Large breed dogs are predisposed to this disease due to the anatomical predisposition related to the length of the mesentery on which the stomach is suspended.

Gastric dilatation and torsion most often develop as a result of consuming a large amount of food at one time and greedily.

Enlargement can also occur when we force the dog to be very active shortly after eating.

Fast fermenting foods and gastric motility disorders also contribute to its expansion.

In the case of the same only ORŻ (acute dilation of the stomach) the following is observed:

  • anxiety,
  • vomiting,
  • wife,
  • abdominal soreness.

If it comes in addition to twist, the situation becomes much more serious.

You may notice that:

  • the outline of the abdomen is enlarged,
  • the animal is drooling,
  • the dog tries to vomit unsuccessfully,
  • has shortness of breath.
As a result of pressure on the vessels and inhibition of diaphragm movements, pressure is reduced, ischemia and, consequently, shock, which ends in the event of failure to provide prompt assistance (surgical procedure)!) the death of an animal.


Hypothyroidism is an endocrine disorder in which the body produces less hormones necessary to stabilize the body's metabolism.

It is most often caused by:

  • inflammation of the thyroid gland,
  • thyroid atrophy,
  • neoplastic changes.

Symptoms are diverse and often develop slowly, which may go unnoticed for a long time.

Belong to them:

  • apathy,
  • wife,
  • skin changes,
  • inflammation of the ears,
  • obesity,
  • increased thirst and urine output,
  • no estrus,
  • muscle weakness.

The diagnosis is made on the basis of a blood test of thyroid hormones (T4, fT4) and thyroid stimulating hormone (TSH) released by the pituitary gland.

The treatment is lifelong and consists of oral administration synthetic levothyroxine in an appropriately selected dose, subject to periodic control based on the determination of its level in the blood.

Inflammation of the outer ear

Hovawarts they are also predisposed to inflammation of the outer ear, mainly due to the drooping auricle, as is the case with Labradors or Golden.

There can be many causes of ear infections.

Primary factors include:

  • allergies,
  • the aforementioned structure of the ear canal,
  • parasites,
  • foreign bodies,
  • pathogenic bacteria or other diseases (e.g. Hypothyroidism),
  • excess wax remaining in the ear.

Secondary factors are the so-called flora complicating e.g. yeasts of the genus Malassezia or indirect staphylococcus (Staphylococcus intermedius), which occur naturally in the ear, but overgrowth due to the action of primary factors.

Inflamed outer ear is red, painful, itchy, and may have various types of discharge.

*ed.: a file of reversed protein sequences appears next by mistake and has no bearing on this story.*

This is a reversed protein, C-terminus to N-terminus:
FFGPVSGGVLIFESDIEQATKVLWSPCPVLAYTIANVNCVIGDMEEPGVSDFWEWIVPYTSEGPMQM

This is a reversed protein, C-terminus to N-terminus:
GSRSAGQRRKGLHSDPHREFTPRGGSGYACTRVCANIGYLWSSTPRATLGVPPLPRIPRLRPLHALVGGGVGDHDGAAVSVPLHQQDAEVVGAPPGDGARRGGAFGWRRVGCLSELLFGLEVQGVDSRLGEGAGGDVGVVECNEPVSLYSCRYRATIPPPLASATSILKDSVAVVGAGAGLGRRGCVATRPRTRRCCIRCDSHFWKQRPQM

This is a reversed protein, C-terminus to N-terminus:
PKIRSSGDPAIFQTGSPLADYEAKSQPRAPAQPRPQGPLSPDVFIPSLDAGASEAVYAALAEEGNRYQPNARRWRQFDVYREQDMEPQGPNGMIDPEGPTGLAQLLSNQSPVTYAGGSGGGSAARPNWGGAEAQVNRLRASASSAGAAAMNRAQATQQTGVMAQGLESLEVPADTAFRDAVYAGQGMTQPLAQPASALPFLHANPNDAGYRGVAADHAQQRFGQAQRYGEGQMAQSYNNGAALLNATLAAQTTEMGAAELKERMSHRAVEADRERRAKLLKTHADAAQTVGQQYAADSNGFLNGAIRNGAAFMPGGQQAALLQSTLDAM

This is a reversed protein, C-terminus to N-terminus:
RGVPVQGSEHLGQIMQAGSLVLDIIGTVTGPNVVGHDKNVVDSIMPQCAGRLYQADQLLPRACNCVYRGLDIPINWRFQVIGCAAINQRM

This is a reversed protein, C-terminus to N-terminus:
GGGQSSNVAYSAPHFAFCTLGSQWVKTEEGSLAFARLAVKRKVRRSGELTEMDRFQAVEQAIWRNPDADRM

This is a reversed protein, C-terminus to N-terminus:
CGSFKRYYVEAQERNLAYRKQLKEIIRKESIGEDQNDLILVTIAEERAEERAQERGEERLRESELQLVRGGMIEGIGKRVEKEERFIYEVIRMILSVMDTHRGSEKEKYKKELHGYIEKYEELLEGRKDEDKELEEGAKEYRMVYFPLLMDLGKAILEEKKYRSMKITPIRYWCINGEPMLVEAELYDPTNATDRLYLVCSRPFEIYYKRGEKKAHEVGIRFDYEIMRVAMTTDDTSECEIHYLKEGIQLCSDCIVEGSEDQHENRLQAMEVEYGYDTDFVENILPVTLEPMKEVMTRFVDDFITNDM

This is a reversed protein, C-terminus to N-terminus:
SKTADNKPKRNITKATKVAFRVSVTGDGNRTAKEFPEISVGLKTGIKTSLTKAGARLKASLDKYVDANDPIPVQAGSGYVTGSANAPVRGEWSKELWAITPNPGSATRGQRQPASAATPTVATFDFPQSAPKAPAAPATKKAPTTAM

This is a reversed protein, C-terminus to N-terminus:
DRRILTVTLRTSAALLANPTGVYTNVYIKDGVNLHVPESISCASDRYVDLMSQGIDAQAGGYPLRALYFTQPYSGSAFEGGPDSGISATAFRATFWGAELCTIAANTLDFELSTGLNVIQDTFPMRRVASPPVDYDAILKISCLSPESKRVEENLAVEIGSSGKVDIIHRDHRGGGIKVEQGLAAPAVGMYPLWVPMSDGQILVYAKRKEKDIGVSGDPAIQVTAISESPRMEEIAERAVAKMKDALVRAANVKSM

Otitis externa requires treatment and causes great discomfort to the dog, so do not delay the visit to the veterinarian to implement appropriate therapy.

For whom the hovawart will be the perfect dog?

For whom the hovawart will be the perfect dog?

Hovawart will be the perfect choice for someone who is looking for a dog that will take care of his belongings, and at the same time will be a companion for the whole family.

Due to a strong instinct of domination and independence, these dogs require intensive training from a very small age and early and long socialization.

Their owner should have basic knowledge and skills regarding obedience training and be consistent and patient.

In this way, he will be able to tame his pet's primal instincts and prevent it from becoming a nuisance in the future.

Hovawarts do not like to be bored, so they are happy to learn new tricks and take part in both dog and "human" sports, such as running, swimming or mountain trips.

Such spending time together is important also so that the dog feels like a member of the family and is not isolated from it.

It can be kept in an apartment, but it will certainly feel better, being able to keep an eye on something and being able to move freely in its own area.

If we absolutely want a Hovawart, and we do not have a house with a garden, we will have to provide him with a solid daily dose of exercise so that he can use up excess energy.

It is also probably not for him to spend all day in the four walls alone when you are at work, because it may result in demolition.

Therefore, when thinking about the Hovawart, we should mainly consider whether we will be able to cope with his upbringing and provide him with the right amount of movement and contact with a human, because these factors will determine his behavior and thus his common life with us.